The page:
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  • Chris Becker

Kintsugi poetry and the smiling bear


art by Karin DeNevi

I want to share some kintsugi poetry. As some of you know, kintsugi is a Japanese art form where broken pottery is reassembled with golden glue, making a new creation.

Two friends, Karin DeNevi and Finlay Boag, and myself decided to create a new poem out of pieces of one of each our own, adding some words and slightly editing others. The resulting poem is titled Adieu and is copied below. I hope you like it. It was a fun project glued with love.

Adieu

Sunlight kisses my face

as I look up at the tall Redwood trees.

I lay among the glowing green ferns and red bark

on a soft bed of matted needles.

There is a narrow path to one side

on which my family, my friends slowly approach.

I am not sure if it is hello or goodbye?

When they arrive, I offer them each a twig or branch

of love, of gratitude.

Tears are healing, I say.

Last night I dreamt about a wound that would not heal.

I peered into the ring of fiery flesh.

Leaning forward I tumbled in.

I fell deep into the wound, then out the other side,

flying past the Moon, planets, and galaxies of stars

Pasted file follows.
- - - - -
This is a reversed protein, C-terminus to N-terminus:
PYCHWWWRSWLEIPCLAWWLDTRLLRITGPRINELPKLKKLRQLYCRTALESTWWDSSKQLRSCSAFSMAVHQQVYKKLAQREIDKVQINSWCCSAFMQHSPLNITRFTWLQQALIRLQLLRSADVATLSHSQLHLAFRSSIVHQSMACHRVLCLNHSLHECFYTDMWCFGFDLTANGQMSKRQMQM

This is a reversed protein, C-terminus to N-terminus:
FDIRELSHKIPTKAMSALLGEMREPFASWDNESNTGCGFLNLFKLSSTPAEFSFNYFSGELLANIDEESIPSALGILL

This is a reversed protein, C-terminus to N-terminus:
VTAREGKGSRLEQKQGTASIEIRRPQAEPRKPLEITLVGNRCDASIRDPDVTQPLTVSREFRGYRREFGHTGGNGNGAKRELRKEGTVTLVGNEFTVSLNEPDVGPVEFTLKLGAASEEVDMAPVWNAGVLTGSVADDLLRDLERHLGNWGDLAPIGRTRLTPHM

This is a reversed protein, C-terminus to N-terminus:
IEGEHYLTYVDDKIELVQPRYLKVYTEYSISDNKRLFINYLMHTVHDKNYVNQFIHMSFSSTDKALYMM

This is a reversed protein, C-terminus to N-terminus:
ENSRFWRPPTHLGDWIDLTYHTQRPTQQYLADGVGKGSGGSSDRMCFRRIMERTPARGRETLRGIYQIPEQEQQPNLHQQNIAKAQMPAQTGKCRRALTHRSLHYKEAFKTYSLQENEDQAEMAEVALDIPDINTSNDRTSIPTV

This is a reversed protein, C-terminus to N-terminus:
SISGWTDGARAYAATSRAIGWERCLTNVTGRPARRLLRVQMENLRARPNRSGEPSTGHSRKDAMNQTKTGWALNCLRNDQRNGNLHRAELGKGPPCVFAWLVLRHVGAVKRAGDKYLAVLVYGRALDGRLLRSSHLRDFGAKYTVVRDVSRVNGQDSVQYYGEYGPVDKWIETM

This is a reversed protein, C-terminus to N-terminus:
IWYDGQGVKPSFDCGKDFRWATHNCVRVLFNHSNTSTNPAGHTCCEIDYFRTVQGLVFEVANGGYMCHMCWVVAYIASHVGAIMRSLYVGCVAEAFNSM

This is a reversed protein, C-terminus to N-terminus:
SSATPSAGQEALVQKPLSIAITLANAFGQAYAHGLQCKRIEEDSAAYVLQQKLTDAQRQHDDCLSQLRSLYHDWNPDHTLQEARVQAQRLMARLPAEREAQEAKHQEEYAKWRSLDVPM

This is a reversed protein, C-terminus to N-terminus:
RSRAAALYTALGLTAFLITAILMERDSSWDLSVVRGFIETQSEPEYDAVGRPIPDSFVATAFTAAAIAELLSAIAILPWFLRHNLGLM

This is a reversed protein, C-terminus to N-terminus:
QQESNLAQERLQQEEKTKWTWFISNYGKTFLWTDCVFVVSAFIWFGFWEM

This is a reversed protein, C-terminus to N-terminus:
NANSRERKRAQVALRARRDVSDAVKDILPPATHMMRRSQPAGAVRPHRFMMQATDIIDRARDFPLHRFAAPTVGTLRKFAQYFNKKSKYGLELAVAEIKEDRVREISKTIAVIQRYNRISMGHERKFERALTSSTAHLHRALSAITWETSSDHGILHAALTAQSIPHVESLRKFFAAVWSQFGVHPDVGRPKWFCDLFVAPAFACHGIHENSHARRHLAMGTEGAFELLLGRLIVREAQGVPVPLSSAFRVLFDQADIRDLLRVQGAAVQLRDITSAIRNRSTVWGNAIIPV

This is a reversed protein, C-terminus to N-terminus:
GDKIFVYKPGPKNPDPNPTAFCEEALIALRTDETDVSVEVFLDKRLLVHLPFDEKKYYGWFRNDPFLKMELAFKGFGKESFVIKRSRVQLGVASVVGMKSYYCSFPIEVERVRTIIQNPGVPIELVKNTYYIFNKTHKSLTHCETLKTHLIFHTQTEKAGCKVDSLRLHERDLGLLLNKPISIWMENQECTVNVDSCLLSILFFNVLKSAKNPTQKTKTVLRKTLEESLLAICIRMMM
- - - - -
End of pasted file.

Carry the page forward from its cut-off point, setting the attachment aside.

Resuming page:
in a free fall through vast oceans of darkness

until suddenly Death appeared.

Death was not the snarling wolf I had feared,

ready to tear my flesh from bone.

No, Death was a big fat bear in a tie-dyed t-shirt

standing in a field of tall grass wild with yellow daisies

He looked up smiling,

the sunlight kissing his face. 

Wrapping his big furry arms around me,

he pointed to a door.

Laughing he said,

“Before I bid you Adieu,

know that there is Nothing ....

Nothing ever to fear.”

Here in the forest,

a door on the giant redwood tree swings open. 

A warm west wind carries me forward.

I marvel at the door frame─

a masterpiece of carved wood depicting saints

hugging smiling demons and curious animals I have never seen. 

I drift down a long hallway

with frescos of my ancestors─

Hunters, gatherers, peasants farming fields, artisans,

warriors…the oppressed and the oppressors

Next the scenes of my own life appear like holograms.

And as my body dies, I see my grown children

holding the twigs and branches I gave them

as they cry their healing tears

Drifting further, I see my children living out their lives

until they are old, gray-haired, wise and

lying on beds of matted needles in the redwood forest,

their children and grandchildren surrounding them.

As the Sunlight kisses them Adieu,

I smile as I realize… I am all of them